After my last post, some of the scientifically minded have argued that after running the 10 meter draft zone (I call it 10 meters because that is the space between bikes) through some computer models, they have determined that at that distance there should be no draft effect occurring. My response to this is that this simply does not agree with real world experience. I think most professional triathletes who have been part of one of these “legal draft packs” will agree. But, let’s assume that the computer models are correct. The result of this assumption is that athletes are not riding with the 10 meter space between bikes.
In reality, this is very likely contributing to the problem. Though I do believe there are some athletes who are blatantly breaking the rules, I do believe most athletes are not doing it intentionally. I believe the problem is rooted in the subjective component of the 10 meter draft zone. I will bet you $100 that if you had 10 people mark off what 10 meters looks like on the ground, without being able to pace it out, the majority of those people would be off by several meters. Now imagine trying to make that judgement while pushing pedals as hard as you can, traveling at well over 40kph. In all honesty, I have no idea what 10 meters looks like, so in the event that I was riding in one of these packs, I would be completely guessing if I am actually riding “legally.” In packs in championship races you have ten or twenty athletes guessing what 10 meters looks like, some of whom are really trying to push the limit, and ride right on that guesstimated line.
The other side of this coin- and I believe this is also a major contributor to the current problem- is that the officials also don’t know what 10 meters looks like, they are just guessing. Officials are human beings and have a conscience. The penalty for drafting is 5 minutes. If you give someone a 5 minute penalty you have completely ended their race. Officials are reluctant to give penalties because they know they are just guessing as to what 10 meters actually looks like. No one wants to go to bed at night wondering if they wrongly awarded a penalty, and ended someone’s race. It’s easier for officials to just not award penalties, that way they can sleep at night. On a similar note to this, there have been many athletes who have been awarded penalties, who believe they were wrongly penalized. Of course these situations are going to arise when both parties are just guessing as to what the 10 meter distance actually looks like!
That’s where the “Subjectivity String©” comes in. It’s a 10 meter long string with a washer on the end of it. You attach it to your rear chainstay and then the washer ensures that it stays strung out 10 meters behind you. All the guesswork of the 10 meter draft zone has now been removed. Athletes can see exactly how far to ride behind another athlete, and they can push it as close to the limit as they want. But, the moment they cross that line, they are now breaking the rules. From the official’s perspective, the zone is now clear as day and can be policed very sternly. Officials can even ride with a camera if they want, and if they catch an athlete in the zone, they can snap a quick picture. They can then show the athlete the blue card. If the athlete feels the referee is wrong, the referee can show the athlete the photograph. This way the referee can sleep at night, and the athlete cannot dispute the penalty.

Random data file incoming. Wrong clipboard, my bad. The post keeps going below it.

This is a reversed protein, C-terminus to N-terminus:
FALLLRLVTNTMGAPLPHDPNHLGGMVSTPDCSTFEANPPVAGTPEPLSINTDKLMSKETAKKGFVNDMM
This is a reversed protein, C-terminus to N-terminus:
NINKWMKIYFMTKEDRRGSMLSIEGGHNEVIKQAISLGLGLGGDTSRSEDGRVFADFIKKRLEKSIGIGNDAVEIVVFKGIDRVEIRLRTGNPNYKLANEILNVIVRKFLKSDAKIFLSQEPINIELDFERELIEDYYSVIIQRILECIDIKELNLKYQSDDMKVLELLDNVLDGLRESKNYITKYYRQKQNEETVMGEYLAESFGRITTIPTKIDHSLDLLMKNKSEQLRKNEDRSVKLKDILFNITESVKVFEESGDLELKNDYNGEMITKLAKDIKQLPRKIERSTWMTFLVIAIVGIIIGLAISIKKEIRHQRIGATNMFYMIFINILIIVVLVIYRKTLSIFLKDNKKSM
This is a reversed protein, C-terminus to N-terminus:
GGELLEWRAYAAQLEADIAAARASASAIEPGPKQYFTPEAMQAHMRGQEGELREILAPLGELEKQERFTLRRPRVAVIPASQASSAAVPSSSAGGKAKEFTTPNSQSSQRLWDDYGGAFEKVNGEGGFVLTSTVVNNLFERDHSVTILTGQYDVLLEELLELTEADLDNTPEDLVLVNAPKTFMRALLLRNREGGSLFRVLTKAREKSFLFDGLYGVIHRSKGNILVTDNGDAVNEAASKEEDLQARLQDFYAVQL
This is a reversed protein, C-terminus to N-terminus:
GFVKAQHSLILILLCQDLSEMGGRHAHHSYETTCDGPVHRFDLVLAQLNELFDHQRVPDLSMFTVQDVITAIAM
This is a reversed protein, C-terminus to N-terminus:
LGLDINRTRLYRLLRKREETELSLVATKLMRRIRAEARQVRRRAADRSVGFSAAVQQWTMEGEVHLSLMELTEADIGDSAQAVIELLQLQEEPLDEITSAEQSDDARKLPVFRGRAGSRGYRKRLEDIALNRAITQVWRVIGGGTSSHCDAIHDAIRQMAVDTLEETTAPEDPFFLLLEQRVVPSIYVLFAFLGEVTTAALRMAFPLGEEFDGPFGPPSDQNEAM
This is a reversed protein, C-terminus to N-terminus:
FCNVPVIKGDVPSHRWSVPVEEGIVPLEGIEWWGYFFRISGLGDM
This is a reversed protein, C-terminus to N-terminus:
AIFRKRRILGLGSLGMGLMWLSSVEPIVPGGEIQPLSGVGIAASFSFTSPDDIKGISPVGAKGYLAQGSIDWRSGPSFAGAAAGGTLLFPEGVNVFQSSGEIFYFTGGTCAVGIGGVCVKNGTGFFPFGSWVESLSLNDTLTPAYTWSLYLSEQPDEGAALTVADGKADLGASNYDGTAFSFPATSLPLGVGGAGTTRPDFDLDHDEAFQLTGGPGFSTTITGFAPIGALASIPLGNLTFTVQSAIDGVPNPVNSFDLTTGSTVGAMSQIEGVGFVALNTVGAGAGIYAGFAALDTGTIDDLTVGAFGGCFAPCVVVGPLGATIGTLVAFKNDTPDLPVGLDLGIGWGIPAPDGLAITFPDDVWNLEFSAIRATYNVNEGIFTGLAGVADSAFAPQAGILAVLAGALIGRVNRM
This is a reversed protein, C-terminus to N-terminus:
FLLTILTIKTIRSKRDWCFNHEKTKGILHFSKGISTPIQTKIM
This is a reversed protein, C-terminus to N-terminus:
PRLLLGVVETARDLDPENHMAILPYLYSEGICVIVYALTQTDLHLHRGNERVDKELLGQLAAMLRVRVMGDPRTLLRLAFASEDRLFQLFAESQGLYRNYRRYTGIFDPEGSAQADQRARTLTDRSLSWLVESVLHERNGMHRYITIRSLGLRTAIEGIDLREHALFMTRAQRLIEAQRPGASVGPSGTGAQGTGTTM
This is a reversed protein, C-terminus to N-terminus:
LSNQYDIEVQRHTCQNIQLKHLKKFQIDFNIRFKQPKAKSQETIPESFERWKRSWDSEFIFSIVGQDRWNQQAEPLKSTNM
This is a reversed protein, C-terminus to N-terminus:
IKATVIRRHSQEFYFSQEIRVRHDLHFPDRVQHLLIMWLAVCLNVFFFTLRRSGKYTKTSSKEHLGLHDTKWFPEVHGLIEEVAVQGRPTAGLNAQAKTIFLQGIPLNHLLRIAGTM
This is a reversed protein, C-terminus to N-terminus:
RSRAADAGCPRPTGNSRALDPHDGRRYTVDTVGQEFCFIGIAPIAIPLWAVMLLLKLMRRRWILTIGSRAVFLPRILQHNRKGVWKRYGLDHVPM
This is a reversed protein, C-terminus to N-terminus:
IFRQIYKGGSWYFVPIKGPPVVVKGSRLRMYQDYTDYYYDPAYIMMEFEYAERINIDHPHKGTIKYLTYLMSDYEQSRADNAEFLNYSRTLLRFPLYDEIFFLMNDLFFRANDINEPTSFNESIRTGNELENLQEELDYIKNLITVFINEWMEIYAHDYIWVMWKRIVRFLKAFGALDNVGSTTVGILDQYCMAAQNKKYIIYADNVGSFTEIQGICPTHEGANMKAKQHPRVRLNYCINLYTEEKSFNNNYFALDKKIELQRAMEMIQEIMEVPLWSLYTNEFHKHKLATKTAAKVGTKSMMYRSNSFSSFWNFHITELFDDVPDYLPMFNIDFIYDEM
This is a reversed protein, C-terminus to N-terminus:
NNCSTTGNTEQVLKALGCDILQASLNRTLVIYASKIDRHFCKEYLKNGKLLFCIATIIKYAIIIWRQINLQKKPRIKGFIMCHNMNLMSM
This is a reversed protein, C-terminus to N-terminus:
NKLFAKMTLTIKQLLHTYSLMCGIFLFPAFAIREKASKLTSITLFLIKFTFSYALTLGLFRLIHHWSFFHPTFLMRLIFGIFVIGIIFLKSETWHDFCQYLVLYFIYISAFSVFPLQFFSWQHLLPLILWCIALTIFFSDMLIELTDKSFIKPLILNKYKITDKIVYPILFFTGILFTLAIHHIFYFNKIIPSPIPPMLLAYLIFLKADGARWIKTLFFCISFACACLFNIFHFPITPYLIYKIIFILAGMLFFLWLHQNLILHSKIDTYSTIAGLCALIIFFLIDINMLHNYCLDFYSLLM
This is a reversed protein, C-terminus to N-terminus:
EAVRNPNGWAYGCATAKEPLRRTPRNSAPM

I hope you can see that I am trying to be a little humorous in this post. But the idea presented is what I think could really help solve a lot of issues on the bike in Ironman triathlon. I challenge the engineers among us to develop this piece of technology. The big thing is that it needs to project 10 meters from the back of the bike, and it needs to be visible to both the athlete riding behind the bike, and an official riding on the motorcycle beside. I would gladly put up money to have this technology developed, and I believe many of my professional counterparts would contribute as well. Once the technology exists, we can then have WTC make this mandatory for all professional athletes to have equipped on their bikes (much like helmets and brakes), and be working properly before every race. Referees can also have a few on hand in the event that an athlete’s device malfunctions. The referee can ask the athlete to stop and put a new one on.
Sometimes an analogy helps to understand an issue, so here is my stab at describing the issue at hand: We live in a day and age where many sports are doing 360 degree photographic replays to determine whether a ball was over the line or not, yet in triathlon we haven’t even figured out how to paint the lines! Imagine tennis or football being played with imaginary lines! In long distance triathlon, both athlete and referee are relying on imaginary lines, and those imaginary lines can make or break an athlete’s race.
By virtue of the fact that earlier this week I flew over the Pacific Ocean at close to 1000kph for 14 straight hours, I am confident that someone can develop this technology. You might be able to make some money (there are over 1000 professional triathletes; and of course, there is potential to market this to the AG field as well), and you will help for the betterment of our sport.
If the computer models are correct, and there truly is no draft at 10 meters, then with this technological advancement we will have solved the drafting issue, and made the Ironman bike truly non-drafting. Who will answer the challenge?